Posted By admin / 17th May 2010
This week on Collaborative Corner, Nicole Sheldrake who is a creative writer and the founder of Vancouver Innovation Camp discusses exploring ‘Capitalizing on Change’: A Forum for Women Entrepreneurs event.
Last week I attended the Forum for Women Entrepreneurs Spring Roundtable event, my first with the FWE. The topic was ‘Capitalizing on Change’ and the schedule called for a panel discussion then breakout groups with the panelists and finally, networking time. I was most attracted to the breakout groups part since I wanted to do something more interactive than listening to speakers.
Panel Discussion and Change
The 5 panelists were:
- Jay-Ann Ford, Chief Human Resources Officer, Coast Capital Savings
- Susan Yurkovich, Senior VP – Corporate Affairs, BC Hydro
- Zahra Mamdani, President, Wear Else
- Tony Stewart, CEO, Quail’s Gate Winery
- Stan Fuller, President, Earls Restaurants Ltd
The aim was for the panelists to discuss questions from the audience but ended up with the panelists answering 1 or 2 question each without any discussion between them. I think perhaps the set up contributed to this; it’s difficult to have a conversation when you are sitting down the table and across the podium from someone and can’t see their face very well.
Hearing their answers to questions about how they deal with change was motivating because they confirmed that the activities I run at Innovation Camp are teaching the right skills to succeed in the constantly changing world of business.
There were no new insights however. The advice was basically: plan for as many different outcomes as you can think of, a recession is a good time to re-brand and innovate, prototype rapidly, learn from your failures and always, always treat your customers respectfully and with honesty.
Breakout Groups and Innovation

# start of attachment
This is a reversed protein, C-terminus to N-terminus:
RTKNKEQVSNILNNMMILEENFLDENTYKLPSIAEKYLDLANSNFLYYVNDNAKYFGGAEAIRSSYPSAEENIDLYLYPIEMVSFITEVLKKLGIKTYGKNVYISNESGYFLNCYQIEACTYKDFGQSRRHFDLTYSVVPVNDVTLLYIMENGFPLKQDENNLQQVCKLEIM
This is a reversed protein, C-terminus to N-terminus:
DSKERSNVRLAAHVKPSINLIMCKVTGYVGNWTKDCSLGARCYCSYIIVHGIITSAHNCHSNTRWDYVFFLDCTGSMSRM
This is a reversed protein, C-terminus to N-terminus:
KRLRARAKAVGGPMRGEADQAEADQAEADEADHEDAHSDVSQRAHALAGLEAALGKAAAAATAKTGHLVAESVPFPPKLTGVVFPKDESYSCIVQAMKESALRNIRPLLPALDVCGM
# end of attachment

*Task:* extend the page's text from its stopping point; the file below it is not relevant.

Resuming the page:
Stan Fuller, president of Earls Restaurants, was our discussion leader for the breakout group. A bright bunch of women and a couple of men shared their experiences and asked each other for advice with their businesses. Issues ranged from how do I get new clients buying my product to tips on starting a franchise. Overall, it was inspiring to hear how motivated and supportive our local female entrepreneurs are!
One particular conversation with Stan Fuller that I found fascinating was about promoting innovation within his company. Until that point, the group had been discussing innovation at the executive level. Stan mentioned that he does not promote innovation at lower levels (i.e. servers) because the employees do not understand the complexity of the business.
On one hand I understood where Stan was coming from but on the other I wondered if he was missing some opportunities – the first one, to educate his staff about the business, the second one, to utilize the different perspectives and individual talents that employees bring to a company.
Earls does promote innovation in some areas however. Every kitchen manager is required to have a certain number of new ideas being developed and prototyped each month.
A Culture of Innovation
It’s clear there is a culture of innovation at Earls but only at certain levels, i.e. executive and management. The question is, is it worth the time and effort to promote innovation at all levels?
What do you think? Let us know your experiences and thoughts!